The DOJ Must Exalt Intellectual Property Rights
At the Department of Justice, a significant development is occurring in the antitrust-intellectual property interface that is critical to long-run economic development and national security of the United States. Assistant Attorney General Makan Delrahim’s recent policy statements and enforcement actions have re-asserted the historical value of intellectual property rights. He has suggested that the value of these rights have been inappropriately curtailed by the misapplication of antitrust principles, which could threaten the future of U.S. innovation efforts. As a result, AAG Delrahim has begun to restore the balance between antitrust and intellectual property rights, and has moved this important issue to the forefront of antitrust discourse.
Strong patents rights are vital to the economic and national security interests of this country. As a result of its pioneering technological advancements, the U.S. economy has developed into a world economic leader. Strong intellectual property rights are fundamental to encourage and maintain America’s innovative success. These rights enable individual inventors and R&D-intensive corporations and institutions to gain their fair share of the benefits from innovation, which keeps the American innovation machine running. In fact, some analysts ignore America’s declining manufacturing prowess because they see a future for America in high technology and innovative markets.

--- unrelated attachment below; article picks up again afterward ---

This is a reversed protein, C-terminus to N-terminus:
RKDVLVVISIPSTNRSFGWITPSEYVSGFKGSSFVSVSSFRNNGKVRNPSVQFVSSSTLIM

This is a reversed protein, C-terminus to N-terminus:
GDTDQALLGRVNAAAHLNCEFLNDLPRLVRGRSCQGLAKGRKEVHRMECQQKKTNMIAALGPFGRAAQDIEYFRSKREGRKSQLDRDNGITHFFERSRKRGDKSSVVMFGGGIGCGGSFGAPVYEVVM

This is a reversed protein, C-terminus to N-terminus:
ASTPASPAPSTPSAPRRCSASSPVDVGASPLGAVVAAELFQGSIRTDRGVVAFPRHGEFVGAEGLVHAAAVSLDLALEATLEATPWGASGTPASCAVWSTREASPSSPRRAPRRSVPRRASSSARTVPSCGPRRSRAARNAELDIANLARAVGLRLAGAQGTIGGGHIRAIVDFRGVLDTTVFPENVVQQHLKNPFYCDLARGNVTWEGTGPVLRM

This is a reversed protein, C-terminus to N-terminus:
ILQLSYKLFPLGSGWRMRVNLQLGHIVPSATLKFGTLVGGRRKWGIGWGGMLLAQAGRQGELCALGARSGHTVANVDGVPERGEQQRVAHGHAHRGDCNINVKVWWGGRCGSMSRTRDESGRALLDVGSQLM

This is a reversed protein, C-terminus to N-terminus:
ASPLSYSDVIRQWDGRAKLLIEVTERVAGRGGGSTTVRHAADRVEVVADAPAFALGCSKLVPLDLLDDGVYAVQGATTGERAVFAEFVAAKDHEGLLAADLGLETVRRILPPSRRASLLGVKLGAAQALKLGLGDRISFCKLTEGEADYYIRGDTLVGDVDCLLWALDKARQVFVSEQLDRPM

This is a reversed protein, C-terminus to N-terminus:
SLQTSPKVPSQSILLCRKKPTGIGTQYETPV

In recent years, some actions and advocacy by the U.S. antitrust agencies threaten to erode the value of innovators’ intellectual property rights. The agencies have focused policy discussions on academic hypotheses that are based up theoretical arguments largely divorced from empirical foundations. Specifically, the dialog has focused on a triplet of unsupported theoretical possibilities: patent thickets, complex webs of widely distributed blocking rights; patent hold up, whereby an implementer’s investment can be expropriated by a patent-holder’s late assertions of blocking rights; and royalty stacking, whereby many patent holders lay claim to value. Together, this trilogy supposedly inflates prices and slows innovation in industries as robust as mobile phones. There is, at best, a paucity of empirical evidence to support the theoretical triplet of IP and antitrust problems. As observed in Jonathan Barnett’s recently published article, which reviews numerous case studies and retrospectives, “all available empirical evidence fails to confirm these … theories.” Moreover, there are no cases litigated to conclusion that have found patent hold-up is a basis for antitrust liability in these matters.